Don't let it get away!
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The spring is a good time of year. Everything feels fresh and new, while all sorts of seeds that have fallen into the soil start to grow. It's a time for companies that made changes last year to finally show what good plans they have, and how they're going to make the most of this new world. With that in mind, I have three big merger/spinoff stories that I'm following, which I hope to see some action from in the spring. Whether it's proving that the new brand is going to make money, or realizing that an old brand needs to be set free, these three companies all have something to prove this year.
The end of the e-reader
Let's start from the most important move to be on the lookout for. This one is all about bringing a company back to life, with a jolt of freedom and income when it most needs it. Of course, I'm talking about Barnes & Noble's (NYSE: BKS ) potential to spin off its Nook division into a separate company. Microsoft and Pearson have already bought into the Nook at a cost of $300 million and $90 million, respectively. Based on the percentage of the company purchased most recently, Nook has an implied value of $1.8 billion. That's about a billion dollars more than Barnes & Noble is currently valued at as a whole company.
Spinning the Nook off would mean two things. First, it would mean the Nook business could generate some much-needed capital. The e-reader is fighting a battle against Amazon.com's Kindle, and things aren't looking good for the Nook. Part of the problem is that the company isn't spending what it needs to on advertising and marketing, because it's strapped for cash. Last quarter, the Nook brought in a pre-tax loss of $51 million. At the same time, the combined retail and college businesses brought in $116 million in profit, pre-tax.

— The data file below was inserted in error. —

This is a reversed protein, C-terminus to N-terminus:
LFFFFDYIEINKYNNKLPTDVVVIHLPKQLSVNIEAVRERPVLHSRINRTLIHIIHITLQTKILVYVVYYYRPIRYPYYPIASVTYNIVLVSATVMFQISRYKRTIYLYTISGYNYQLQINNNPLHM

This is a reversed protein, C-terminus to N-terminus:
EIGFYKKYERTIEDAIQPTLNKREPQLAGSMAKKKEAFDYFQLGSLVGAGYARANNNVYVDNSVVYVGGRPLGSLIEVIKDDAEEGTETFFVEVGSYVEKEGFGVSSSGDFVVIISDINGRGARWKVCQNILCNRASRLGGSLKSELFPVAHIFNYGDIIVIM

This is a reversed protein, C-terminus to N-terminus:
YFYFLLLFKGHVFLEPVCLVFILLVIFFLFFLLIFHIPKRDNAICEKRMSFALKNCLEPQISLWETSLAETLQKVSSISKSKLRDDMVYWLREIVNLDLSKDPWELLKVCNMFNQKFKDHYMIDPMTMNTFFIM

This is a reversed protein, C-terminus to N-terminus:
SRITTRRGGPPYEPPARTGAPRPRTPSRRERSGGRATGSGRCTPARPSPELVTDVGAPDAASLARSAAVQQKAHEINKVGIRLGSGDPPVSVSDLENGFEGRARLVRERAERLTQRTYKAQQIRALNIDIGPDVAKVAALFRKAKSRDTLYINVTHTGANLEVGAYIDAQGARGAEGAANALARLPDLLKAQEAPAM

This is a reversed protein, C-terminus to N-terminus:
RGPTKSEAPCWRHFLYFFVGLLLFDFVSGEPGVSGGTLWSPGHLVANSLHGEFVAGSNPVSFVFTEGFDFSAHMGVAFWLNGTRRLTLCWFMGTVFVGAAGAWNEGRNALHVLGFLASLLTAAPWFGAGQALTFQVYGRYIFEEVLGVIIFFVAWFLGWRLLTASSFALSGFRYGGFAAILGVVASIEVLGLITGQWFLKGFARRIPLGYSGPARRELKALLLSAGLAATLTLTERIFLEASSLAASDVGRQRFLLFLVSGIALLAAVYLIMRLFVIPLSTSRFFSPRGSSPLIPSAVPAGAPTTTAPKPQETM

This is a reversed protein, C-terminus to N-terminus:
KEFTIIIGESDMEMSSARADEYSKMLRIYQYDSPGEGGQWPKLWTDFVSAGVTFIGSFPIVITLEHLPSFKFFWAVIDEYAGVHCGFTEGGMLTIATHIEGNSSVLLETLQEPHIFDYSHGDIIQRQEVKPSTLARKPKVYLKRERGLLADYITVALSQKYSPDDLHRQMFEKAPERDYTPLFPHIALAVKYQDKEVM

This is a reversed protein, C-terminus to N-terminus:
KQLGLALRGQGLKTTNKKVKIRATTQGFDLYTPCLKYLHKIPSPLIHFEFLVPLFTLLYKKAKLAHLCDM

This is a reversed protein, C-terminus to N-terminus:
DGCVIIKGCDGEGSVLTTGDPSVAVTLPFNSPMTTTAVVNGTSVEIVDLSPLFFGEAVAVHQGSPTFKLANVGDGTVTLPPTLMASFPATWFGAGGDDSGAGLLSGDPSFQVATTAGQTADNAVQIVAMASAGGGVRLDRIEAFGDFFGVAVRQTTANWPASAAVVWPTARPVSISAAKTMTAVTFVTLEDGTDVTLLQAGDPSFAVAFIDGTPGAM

Which brings us to the second reason to split the business up: The Nook is dragging down the retail business. Right now, it's supplying the cash that the Nook is burning through, which means that it can't invest in itself. If the two companies split, the retail side could take off. I'm looking for this to happen in early 2013, so that the Nook business has plenty of time to use its new freedom to gear up for the holidays.
The season for iced tea
The next new business I want to see a move from in the spring is Starbucks' (NASDAQ: SBUX ) Teavana brand. The company acquired the tea retailer on the very first day of its current fiscal year for $620 million. The company has said that one of the first moves it will make is to expand beyond Teavana's usual footprint inside malls. As a first step, I'm looking for Starbucks to keep its pledge to open standalone locations early in 2013.
As an investor, I'd want to see Teavana contributing at least the promised $0.01 in earnings per share this year, and hopefully much more. Tea has long been the key to grabbing non-coffee drinkers, and Starbucks' sluggish work in Europe could get a boost from a solid tea offering. The internal hopes for the brand are certainly high, with CEO Howard Schultz saying the company believes "the tea category is ripe for reinvention and rapid growth." He added: "The Teavana acquisition now positions [Starbucks] to disrupt and lead, just as [it] did with espresso starting three decades ago."
There is a difficult balance to strike, with the company expanding the brand without sinking a fortune into it. Having said that, I'm looking for the first dozen or more new shops to be open before the end of the spring, with changes appearing in Starbucks' retail locations as well.
Picking up the surf slack
The final new brand is one that actually hasn't happened yet. VF (NYSE: VFC ) recently announced a bid for Billabong, which is contingent on a number of steps, the first being a look into Billabong's books. First the good news: The $556 million acquisition would add another excellent brand to VF's portfolio and would give the company all sorts of new venues to sell its Reef brand merchandise. While Billabong's business is close to evenly split between retail and wholesale -- retail accounts for 46% of revenue -- its retail operation has been weak recently. VF is the perfect company to change that situation.
The bad news is that Billabong has watched other bids surf off into the sunset recently, as more information about the company's working were revealed. Just last year, there was interest from at least three other companies, all of which backed out on the deal. So for VF and Billabong, I'm just looking for a resolution to this proposed deal in the spring. I don't need a miracle, just a signed contract.
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